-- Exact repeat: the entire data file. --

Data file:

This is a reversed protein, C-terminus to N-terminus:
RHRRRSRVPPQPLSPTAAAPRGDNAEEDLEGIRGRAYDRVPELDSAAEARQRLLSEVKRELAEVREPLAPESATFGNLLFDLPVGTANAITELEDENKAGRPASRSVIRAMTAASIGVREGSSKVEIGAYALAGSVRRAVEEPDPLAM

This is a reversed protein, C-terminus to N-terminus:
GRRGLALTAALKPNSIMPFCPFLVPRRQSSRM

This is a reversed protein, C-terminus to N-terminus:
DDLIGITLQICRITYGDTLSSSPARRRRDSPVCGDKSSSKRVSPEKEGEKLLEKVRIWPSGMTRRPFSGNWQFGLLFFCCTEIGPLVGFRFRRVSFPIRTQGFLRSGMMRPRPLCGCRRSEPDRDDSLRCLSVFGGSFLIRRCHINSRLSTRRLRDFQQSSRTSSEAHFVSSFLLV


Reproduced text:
This is a reversed protein, C-terminus to N-terminus:
RHRRRSRVPPQPLSPTAAAPRGDNAEEDLEGIRGRAYDRVPELDSAAEARQRLLSEVKRELAEVREPLAPESATFGNLLFDLPVGTANAITELEDENKAGRPASRSVIRAMTAASIGVREGSSKVEIGAYALAGSVRRAVEEPDPLAM

This is a reversed protein, C-terminus to N-terminus:
GRRGLALTAALKPNSIMPFCPFLVPRRQSSRM

This is a reversed protein, C-terminus to N-terminus:
DDLIGITLQICRITYGDTLSSSPARRRRDSPVCGDKSSSKRVSPEKEGEKLLEKVRIWPSGMTRRPFSGNWQFGLLFFCCTEIGPLVGFRFRRVSFPIRTQGFLRSGMMRPRPLCGCRRSEPDRDDSLRCLSVFGGSFLIRRCHINSRLSTRRLRDFQQSSRTSSEAHFVSSFLLV